The Four Critical Components of Effective Incident Management

Responding to incidents both large and small is an essential workflow for every team, but not every team has invested in a fully-fledged incident management strategy. 

In our recent webinar, Effective Incident Management: How to Improve DevOps Efficiency, Mattermost VP of Engineering Chris Overton and Customer Engineer Paul Rothrock share their experiences creating best practice incident response workflows and demonstrate how real-time messaging enables DevOps teams accelerate incident response times.

During the webinar, Chris shared his thoughts on the key components of effective incident management. Read on to learn about these elements of incident management and how your team can ensure that you’re well-prepared to handle any incident that comes your way.

1. A well-defined incident management process

It’s not uncommon for incident management to be completely ad hoc. Teams wait for something to happen and then take a “dive and catch” approach to incidents. Other teams have some processes in place, but those plans may be missing key components. In both cases, these teams struggle with slower time to resolution and often waste resources in the process of responding to incidents.

A well-defined, effective incident management process helps create faster, smoother responses by ensuring that every person on the team understands their role and where to access information. Putting that process in place before you need it ensures that your team can react swiftly and effectively. 

2. Tooling that supports and accelerates incident response

“Most of our systems are complex enough that it’s nearly impossible to manage incidents manually these days,” Chris says during the webinar. He also notes that even for teams who have an incident process in place, poor tooling can hold them back:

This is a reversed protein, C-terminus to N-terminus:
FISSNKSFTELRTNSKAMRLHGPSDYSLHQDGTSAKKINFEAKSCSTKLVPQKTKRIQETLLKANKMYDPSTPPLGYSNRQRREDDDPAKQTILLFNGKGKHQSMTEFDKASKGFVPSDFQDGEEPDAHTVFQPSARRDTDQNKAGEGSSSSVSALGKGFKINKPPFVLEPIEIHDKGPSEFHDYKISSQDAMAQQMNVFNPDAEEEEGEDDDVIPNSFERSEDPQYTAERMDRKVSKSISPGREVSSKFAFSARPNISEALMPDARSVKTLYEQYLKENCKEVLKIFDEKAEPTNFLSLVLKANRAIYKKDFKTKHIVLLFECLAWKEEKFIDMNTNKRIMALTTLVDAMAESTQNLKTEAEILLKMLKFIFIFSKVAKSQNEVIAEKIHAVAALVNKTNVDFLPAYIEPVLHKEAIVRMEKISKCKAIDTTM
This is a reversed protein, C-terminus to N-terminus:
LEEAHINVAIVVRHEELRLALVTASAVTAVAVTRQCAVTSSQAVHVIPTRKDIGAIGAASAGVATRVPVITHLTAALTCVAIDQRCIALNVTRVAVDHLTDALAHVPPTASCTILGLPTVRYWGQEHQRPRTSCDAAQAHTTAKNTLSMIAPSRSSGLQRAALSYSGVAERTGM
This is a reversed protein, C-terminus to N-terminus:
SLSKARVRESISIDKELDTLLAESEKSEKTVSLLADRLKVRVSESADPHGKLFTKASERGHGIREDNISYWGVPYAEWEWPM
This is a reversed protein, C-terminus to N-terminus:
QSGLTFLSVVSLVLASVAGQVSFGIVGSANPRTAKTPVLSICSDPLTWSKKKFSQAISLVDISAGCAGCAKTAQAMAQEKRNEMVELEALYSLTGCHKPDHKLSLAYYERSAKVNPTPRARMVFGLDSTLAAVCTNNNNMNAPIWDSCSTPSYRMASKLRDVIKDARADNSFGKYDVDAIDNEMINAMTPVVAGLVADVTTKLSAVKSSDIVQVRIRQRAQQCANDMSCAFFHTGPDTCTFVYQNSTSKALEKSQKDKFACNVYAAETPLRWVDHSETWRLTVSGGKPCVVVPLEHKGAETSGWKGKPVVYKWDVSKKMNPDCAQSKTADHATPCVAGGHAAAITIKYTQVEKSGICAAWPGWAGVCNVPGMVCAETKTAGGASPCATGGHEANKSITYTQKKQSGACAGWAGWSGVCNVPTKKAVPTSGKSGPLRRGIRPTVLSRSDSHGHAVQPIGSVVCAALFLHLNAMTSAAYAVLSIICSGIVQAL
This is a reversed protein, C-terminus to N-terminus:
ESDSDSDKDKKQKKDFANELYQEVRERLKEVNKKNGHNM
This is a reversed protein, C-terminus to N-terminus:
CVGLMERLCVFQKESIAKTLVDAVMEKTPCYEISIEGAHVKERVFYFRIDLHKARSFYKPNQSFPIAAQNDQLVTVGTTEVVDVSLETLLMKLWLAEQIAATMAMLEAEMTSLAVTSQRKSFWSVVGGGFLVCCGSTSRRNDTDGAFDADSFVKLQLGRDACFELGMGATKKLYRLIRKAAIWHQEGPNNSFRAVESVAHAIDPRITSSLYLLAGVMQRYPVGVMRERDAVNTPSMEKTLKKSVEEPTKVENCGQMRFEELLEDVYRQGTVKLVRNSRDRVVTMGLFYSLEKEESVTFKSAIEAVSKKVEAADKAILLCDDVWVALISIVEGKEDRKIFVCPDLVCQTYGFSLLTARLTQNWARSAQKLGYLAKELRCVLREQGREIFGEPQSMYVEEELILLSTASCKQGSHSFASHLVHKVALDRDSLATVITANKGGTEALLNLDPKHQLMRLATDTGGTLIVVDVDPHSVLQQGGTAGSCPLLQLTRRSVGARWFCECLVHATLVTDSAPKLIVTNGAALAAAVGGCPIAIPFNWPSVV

“One of the problems we tend to have with tooling is that it tends to be quite scattered. We get different pieces of information that exist in different systems, and it’s really hard to have your tooling work for you versus having tooling be a place to go and get information.” 

The right tools centralize and surface information efficiently and help keep every stakeholder on the same page. In the second half of the webinar, Paul shares how teams can use Mattermost’s incident management functionality to codify and streamline incident response and why the right tools can make a major impact on your team’s efficacy.

3. Internal and external communications plans

Having a communications plan for incidents might seem like it’s just for customers. But Chris stresses that both internal and external communication practices are an essential part of an effective incident management strategy. 

“Probably the biggest problem for teams that struggle with incident management is visibility,” says Chris. “When you’re in the heat of the moment and you have an ongoing incident, it’s sometimes very hard—especially for people who didn’t start at the beginning of the incident. The very first thing that person will ask is, ‘What is the current state of things?’” Being able to provide every member of the team of the team with the visibility they need to jump in and play their part quickly is key. 

4. Clear incident process documentation

A well-documented incident management strategy is an effective one. Having everything written down ahead of time is essential for everything from training new team members on what they need to know about incidents, to managing dry runs, and keeping the team on the same page when actually dealing with an incident. 

For an example of great incident response documentation, check out PagerDuty’s incident documentation, which covers everything from expectations for being on-call to what to do after  an incident. 

Watch the webinar to learn more about incident management best practices

To learn more about incident management best practices and to see what incident management looks like within Mattermost, watch Effective Incident Management: How to Improve DevOps Efficiency.